North Korea has ratcheted up its criticism of the US and South Korea in a statement on state media saying Pyongyang had no interest in dialogue as long as the US and South Korea continued to make “military threats” against the communist state.
The latest criticism damped growing expectations for a quick resumption of working-level talks on denuclearisation between the US and North Korea and contradicted a statement made later on Thursday by South Korea’s national security adviser, Kim Hyun-chong, after meeting US envoy Stephen Biegun for North Korea in Seoul, who said he thought denuclearisation talks would restart soon.
North Korea’s KCNA news agency said Pyongyang remained open to further talks but added: “Dialogue accompanied by military threats is of no interest to us.”
The comments came after the Pentagon said on Monday it had tested a ground-launched cruise missile with a range of more than 500km in its first such test since Washington pulled out of the Intermediate-Range Nuclear Forces Treaty. Pyongyang’s statement also followed news that South Korea also took delivery of two additional F-35A fighter jets this week as part of its plan to deploy 40 F-35As through 2021.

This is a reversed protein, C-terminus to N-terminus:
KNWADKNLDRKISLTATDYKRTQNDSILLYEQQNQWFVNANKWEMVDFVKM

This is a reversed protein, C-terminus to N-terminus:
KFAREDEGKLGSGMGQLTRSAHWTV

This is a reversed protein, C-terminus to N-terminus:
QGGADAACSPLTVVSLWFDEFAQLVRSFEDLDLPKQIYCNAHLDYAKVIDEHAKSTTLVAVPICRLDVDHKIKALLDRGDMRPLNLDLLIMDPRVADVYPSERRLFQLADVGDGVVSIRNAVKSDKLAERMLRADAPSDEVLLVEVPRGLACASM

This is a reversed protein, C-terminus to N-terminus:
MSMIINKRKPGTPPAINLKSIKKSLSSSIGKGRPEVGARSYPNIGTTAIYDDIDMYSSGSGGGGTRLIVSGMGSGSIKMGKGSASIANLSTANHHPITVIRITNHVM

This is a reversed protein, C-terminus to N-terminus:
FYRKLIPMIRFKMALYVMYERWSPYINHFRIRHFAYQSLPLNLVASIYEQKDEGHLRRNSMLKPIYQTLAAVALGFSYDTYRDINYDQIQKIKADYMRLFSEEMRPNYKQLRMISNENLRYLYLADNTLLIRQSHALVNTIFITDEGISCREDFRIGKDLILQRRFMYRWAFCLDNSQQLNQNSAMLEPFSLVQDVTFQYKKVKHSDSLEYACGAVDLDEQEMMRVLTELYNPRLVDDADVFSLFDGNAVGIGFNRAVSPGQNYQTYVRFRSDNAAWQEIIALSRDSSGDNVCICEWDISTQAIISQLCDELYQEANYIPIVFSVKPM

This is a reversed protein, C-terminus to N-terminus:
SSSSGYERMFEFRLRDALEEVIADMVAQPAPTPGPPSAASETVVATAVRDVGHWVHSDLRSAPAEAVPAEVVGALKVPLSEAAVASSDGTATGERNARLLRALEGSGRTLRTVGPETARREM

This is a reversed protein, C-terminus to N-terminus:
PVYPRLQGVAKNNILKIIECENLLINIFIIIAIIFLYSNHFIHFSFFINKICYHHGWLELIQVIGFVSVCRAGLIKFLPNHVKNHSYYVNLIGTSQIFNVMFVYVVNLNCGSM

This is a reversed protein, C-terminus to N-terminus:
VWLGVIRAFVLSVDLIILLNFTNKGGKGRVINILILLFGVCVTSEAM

North Korea’s foreign ministry spokesman called the moves a “grave provocation” that would trigger a new cold war in the region, according to the KCNA statement.
Working-level denuclearisation talks between the US and North Korea have stalled since February after the failed second summit in Hanoi between US President Donald Trump and North Korean leader Kim Jong Un. However Mr Trump and Mr Kim agreed to restart the negotiations when they met at the end of June in the demilitarised zone that separates the two Koreas.
Since then North Korea has carried out a number of missile launches and weapons tests in protest at joint military drills by South Korea and the US, which ended on Tuesday.
Mr Trump has downplayed North Korea’s recent short-range missile tests and said last week that Mr Kim had expressed his willingness to resume talks once the joint military exercises were over. Mr Biegun said on Wednesday that the US was ready to engage “as soon as we hear from our counterparts in North Korea”.
“North Korea, dragging its feet, is trying to extract better conditions from the US,” said Shin Beom-chul, a researcher at the Asan Institute for Policy Studies. “Pyongyang believes time is on its side now that it has secured Chinese backing.”
Meanwhile, China and North Korea have made an agreement to boost military co-operation during a visit by a high-ranking military delegation from Pyongyang to Beijing last week, according to statements released on Chinese and North Korean state media.